Manang is a Filipino word for a mature woman, older lady. As a sign of respect, the young ones call the ‘elderly’ women Manang. In the Philippines, it is not uncommon for families to teach younger siblings to call their elder sisters Manang. It resonates respect for the elderly. In some cases, it can also be used negatively for women who wear extra long skirts matched with long sleeves (if you get my picture)- as in, you are too manang!. it is also used to replace the more formal Ma’am for women who don’t look matronly. In other words, those who look ordinary looking and are older are called Manang.
Just this morning, I was called Manang by a teller boy who must be 10 years younger. It was the second time to be called that- one with a nanny in Danielle’s ballet school a week or two ago and then today. Because in our family, I was called by my nickname, not by the word Manang or its equivalent in tagalog- Ate, I find it surprising to be called exactly that. My parents wanted to erase the generation gap and thought that not teaching my younger siblings would make all of us equal. Well- they were right in that aspect and it never was an issue not to be called by a respectful prefix. However, to be called by the outside world (i.e. the younger strangers) as Manang for the first time in my entire life is another thing.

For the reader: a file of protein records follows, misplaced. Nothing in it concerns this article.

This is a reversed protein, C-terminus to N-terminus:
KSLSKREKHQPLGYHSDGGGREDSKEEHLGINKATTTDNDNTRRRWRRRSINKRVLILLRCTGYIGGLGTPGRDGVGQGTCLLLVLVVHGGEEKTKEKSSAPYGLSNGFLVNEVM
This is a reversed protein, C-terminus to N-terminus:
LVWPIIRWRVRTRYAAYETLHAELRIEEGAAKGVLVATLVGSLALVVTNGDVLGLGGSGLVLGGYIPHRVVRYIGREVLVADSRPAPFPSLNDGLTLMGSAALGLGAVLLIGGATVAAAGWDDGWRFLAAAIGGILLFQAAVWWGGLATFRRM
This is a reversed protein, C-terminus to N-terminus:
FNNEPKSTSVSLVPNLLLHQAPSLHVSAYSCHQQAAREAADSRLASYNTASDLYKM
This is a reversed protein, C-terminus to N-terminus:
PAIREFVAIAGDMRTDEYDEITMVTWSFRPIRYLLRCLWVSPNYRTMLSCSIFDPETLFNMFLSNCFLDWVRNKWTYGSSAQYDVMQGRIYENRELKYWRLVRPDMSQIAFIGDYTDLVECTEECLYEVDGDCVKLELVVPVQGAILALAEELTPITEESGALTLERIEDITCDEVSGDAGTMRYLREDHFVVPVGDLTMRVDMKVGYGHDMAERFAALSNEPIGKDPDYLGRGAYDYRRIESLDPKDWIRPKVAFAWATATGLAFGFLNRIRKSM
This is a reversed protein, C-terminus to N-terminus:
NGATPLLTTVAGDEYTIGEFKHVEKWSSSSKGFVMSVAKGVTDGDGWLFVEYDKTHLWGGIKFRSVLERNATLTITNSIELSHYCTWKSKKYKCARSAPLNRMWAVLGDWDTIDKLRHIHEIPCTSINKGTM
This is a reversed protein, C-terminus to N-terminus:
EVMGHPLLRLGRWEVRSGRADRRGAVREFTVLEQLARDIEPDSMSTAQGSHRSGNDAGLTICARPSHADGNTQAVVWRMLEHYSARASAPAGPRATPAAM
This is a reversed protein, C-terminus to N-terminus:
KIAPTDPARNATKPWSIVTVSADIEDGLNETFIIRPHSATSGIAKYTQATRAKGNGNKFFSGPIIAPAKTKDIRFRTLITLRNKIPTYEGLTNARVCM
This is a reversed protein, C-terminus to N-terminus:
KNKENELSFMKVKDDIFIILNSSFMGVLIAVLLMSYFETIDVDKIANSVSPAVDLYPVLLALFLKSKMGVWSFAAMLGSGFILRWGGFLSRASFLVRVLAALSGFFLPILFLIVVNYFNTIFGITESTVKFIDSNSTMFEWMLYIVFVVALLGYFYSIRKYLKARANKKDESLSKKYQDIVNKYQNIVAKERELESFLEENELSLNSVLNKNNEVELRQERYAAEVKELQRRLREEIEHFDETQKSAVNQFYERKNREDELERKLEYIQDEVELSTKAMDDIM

After Danielle and I visited the bank, I looked at myself in a mirror (which I rarely do) and began to scrutinized my face. I couldn’t believe that I would be called – an old ordinary looking woman! I still couldn’t accept the fact that in my early thirties I am beginning to look ( at least in the eyes of the teller boy and the yaya/nanny) as old and ordinary looking. I don’t mind being called as ordinary looking but to be seen as old! I thought all along that to be labeled as old would be very trivial- but I was wrong. I am really old- and it’s beginning to show- and I was hurt!
After nursing my bruised ego and coming into terms with reality, I remembered how I always say to myself that the most beautiful people are those who with the passing of the years and with wrinkles to show still remain beautiful because of the life they have lived.
Now that I remembered…. I am no longer irked by the teller boy nor the yaya… I’m actually laughing at myself as I am typing these words! So— to aging, “bah, hambug!”
Oh, before I end, here’s a beautiful quote I saw in the internet:
“There is a fountain of youth: it is your mind, your talents, the creativity you bring to your life and the lives of people you love. When you learn to tap this source, you will truly have defeated age.”